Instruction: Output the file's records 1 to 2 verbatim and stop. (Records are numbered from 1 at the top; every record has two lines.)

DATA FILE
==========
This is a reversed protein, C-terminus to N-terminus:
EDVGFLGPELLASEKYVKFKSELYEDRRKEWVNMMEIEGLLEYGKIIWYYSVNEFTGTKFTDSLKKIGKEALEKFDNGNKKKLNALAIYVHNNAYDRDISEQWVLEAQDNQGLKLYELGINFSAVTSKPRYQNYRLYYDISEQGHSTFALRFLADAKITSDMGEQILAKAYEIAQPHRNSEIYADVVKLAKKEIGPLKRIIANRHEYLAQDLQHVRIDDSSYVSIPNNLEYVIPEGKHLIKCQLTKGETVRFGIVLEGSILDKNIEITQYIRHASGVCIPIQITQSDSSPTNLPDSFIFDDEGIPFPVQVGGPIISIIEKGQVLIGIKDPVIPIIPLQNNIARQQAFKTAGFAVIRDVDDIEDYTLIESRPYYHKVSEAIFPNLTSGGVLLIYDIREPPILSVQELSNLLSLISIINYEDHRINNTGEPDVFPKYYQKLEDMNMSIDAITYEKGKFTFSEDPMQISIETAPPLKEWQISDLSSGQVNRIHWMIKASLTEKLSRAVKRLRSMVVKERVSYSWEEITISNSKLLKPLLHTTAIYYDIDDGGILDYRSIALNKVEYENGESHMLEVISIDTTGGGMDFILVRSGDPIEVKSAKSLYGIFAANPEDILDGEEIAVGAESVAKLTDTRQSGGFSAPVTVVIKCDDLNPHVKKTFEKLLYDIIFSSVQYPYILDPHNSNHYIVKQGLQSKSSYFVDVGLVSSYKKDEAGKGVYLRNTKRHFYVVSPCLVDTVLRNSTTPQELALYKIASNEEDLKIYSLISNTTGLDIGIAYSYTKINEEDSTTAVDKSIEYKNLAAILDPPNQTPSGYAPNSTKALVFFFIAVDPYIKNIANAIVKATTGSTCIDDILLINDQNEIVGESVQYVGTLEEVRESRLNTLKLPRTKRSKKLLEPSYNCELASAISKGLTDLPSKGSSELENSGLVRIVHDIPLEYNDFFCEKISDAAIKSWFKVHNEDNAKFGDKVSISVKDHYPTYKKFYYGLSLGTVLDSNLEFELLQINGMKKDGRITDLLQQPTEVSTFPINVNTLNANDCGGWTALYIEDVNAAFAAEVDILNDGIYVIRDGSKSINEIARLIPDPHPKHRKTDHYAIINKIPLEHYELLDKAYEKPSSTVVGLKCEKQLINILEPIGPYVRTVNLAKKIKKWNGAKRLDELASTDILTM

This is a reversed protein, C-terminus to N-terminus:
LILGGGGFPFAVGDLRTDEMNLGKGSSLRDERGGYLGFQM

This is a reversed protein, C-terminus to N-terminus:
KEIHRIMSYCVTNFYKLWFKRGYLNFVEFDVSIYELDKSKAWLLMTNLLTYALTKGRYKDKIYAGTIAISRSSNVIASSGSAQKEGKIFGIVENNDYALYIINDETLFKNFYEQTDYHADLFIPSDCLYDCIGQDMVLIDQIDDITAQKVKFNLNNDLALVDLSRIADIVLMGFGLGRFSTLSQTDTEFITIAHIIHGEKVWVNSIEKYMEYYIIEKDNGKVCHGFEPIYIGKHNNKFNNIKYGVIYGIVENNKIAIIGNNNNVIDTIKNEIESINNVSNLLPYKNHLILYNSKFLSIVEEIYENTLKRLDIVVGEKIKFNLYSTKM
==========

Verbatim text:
This is a reversed protein, C-terminus to N-terminus:
EDVGFLGPELLASEKYVKFKSELYEDRRKEWVNMMEIEGLLEYGKIIWYYSVNEFTGTKFTDSLKKIGKEALEKFDNGNKKKLNALAIYVHNNAYDRDISEQWVLEAQDNQGLKLYELGINFSAVTSKPRYQNYRLYYDISEQGHSTFALRFLADAKITSDMGEQILAKAYEIAQPHRNSEIYADVVKLAKKEIGPLKRIIANRHEYLAQDLQHVRIDDSSYVSIPNNLEYVIPEGKHLIKCQLTKGETVRFGIVLEGSILDKNIEITQYIRHASGVCIPIQITQSDSSPTNLPDSFIFDDEGIPFPVQVGGPIISIIEKGQVLIGIKDPVIPIIPLQNNIARQQAFKTAGFAVIRDVDDIEDYTLIESRPYYHKVSEAIFPNLTSGGVLLIYDIREPPILSVQELSNLLSLISIINYEDHRINNTGEPDVFPKYYQKLEDMNMSIDAITYEKGKFTFSEDPMQISIETAPPLKEWQISDLSSGQVNRIHWMIKASLTEKLSRAVKRLRSMVVKERVSYSWEEITISNSKLLKPLLHTTAIYYDIDDGGILDYRSIALNKVEYENGESHMLEVISIDTTGGGMDFILVRSGDPIEVKSAKSLYGIFAANPEDILDGEEIAVGAESVAKLTDTRQSGGFSAPVTVVIKCDDLNPHVKKTFEKLLYDIIFSSVQYPYILDPHNSNHYIVKQGLQSKSSYFVDVGLVSSYKKDEAGKGVYLRNTKRHFYVVSPCLVDTVLRNSTTPQELALYKIASNEEDLKIYSLISNTTGLDIGIAYSYTKINEEDSTTAVDKSIEYKNLAAILDPPNQTPSGYAPNSTKALVFFFIAVDPYIKNIANAIVKATTGSTCIDDILLINDQNEIVGESVQYVGTLEEVRESRLNTLKLPRTKRSKKLLEPSYNCELASAISKGLTDLPSKGSSELENSGLVRIVHDIPLEYNDFFCEKISDAAIKSWFKVHNEDNAKFGDKVSISVKDHYPTYKKFYYGLSLGTVLDSNLEFELLQINGMKKDGRITDLLQQPTEVSTFPINVNTLNANDCGGWTALYIEDVNAAFAAEVDILNDGIYVIRDGSKSINEIARLIPDPHPKHRKTDHYAIINKIPLEHYELLDKAYEKPSSTVVGLKCEKQLINILEPIGPYVRTVNLAKKIKKWNGAKRLDELASTDILTM

This is a reversed protein, C-terminus to N-terminus:
LILGGGGFPFAVGDLRTDEMNLGKGSSLRDERGGYLGFQM